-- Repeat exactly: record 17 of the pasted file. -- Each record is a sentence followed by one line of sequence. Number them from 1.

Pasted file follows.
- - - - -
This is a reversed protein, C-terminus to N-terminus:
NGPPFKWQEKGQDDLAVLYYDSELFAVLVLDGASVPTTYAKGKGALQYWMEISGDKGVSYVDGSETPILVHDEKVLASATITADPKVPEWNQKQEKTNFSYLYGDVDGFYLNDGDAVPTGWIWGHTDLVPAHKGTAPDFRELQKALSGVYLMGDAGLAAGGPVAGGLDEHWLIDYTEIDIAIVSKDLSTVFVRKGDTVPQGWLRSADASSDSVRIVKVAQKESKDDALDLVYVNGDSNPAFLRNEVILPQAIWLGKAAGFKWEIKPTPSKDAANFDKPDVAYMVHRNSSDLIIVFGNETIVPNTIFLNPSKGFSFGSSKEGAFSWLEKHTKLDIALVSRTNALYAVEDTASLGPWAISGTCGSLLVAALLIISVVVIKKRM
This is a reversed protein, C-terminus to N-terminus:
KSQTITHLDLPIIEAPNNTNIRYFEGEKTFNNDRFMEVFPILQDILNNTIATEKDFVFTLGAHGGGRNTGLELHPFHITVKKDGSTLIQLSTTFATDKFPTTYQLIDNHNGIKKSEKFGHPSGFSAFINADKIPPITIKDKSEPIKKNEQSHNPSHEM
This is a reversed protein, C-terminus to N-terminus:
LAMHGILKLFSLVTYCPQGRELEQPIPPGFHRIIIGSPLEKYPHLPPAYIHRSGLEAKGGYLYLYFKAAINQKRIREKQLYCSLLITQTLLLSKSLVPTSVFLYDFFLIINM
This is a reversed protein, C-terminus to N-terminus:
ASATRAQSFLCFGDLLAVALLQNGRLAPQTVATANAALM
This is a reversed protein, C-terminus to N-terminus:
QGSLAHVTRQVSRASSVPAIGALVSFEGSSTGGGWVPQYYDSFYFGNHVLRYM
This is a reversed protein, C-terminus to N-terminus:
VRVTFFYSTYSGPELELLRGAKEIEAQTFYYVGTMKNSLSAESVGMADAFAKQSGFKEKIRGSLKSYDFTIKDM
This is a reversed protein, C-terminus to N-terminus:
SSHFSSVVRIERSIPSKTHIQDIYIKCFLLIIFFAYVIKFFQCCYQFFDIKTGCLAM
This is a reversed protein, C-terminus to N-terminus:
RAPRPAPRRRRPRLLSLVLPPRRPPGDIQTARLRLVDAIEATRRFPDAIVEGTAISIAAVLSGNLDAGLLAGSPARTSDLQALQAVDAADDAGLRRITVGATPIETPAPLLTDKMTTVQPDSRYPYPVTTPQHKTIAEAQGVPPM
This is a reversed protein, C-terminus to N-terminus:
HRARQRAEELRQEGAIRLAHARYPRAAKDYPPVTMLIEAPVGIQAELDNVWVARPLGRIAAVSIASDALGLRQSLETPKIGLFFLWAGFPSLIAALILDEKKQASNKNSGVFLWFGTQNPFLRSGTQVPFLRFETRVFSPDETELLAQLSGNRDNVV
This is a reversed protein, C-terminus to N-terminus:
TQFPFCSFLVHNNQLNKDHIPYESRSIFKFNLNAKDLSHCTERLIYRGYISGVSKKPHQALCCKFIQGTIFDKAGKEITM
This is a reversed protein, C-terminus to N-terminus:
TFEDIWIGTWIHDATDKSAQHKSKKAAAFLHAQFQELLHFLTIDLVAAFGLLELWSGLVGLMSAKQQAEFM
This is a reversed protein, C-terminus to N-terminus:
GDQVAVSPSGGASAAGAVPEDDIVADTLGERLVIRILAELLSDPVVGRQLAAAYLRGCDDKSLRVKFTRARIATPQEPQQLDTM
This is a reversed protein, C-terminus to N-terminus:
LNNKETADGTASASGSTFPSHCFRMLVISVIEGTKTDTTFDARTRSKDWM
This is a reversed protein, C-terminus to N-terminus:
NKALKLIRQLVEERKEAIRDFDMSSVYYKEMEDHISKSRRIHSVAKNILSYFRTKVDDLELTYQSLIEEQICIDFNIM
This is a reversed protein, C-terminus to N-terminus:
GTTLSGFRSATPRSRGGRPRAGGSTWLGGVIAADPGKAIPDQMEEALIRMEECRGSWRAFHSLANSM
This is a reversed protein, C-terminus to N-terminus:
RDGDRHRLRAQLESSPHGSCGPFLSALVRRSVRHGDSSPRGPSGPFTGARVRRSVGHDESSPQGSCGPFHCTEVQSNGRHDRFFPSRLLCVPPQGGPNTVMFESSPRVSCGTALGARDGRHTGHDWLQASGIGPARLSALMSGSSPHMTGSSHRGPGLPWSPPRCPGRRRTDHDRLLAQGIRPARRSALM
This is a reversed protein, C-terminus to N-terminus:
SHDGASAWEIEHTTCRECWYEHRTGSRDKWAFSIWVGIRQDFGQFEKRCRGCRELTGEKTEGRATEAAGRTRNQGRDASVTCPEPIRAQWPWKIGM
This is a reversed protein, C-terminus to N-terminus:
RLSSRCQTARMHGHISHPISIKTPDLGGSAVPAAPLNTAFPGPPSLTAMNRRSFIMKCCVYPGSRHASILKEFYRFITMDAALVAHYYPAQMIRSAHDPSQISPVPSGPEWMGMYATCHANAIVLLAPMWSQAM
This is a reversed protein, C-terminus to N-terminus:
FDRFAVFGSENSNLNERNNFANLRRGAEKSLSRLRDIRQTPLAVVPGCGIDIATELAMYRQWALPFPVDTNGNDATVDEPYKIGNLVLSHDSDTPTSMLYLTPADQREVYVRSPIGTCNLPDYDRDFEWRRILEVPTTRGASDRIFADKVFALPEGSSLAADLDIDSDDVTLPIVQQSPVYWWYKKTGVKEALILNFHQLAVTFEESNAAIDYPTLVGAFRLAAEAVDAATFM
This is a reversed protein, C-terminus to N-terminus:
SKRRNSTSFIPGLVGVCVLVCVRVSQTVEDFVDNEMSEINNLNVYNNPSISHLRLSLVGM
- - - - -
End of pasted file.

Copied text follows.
This is a reversed protein, C-terminus to N-terminus:
SHDGASAWEIEHTTCRECWYEHRTGSRDKWAFSIWVGIRQDFGQFEKRCRGCRELTGEKTEGRATEAAGRTRNQGRDASVTCPEPIRAQWPWKIGM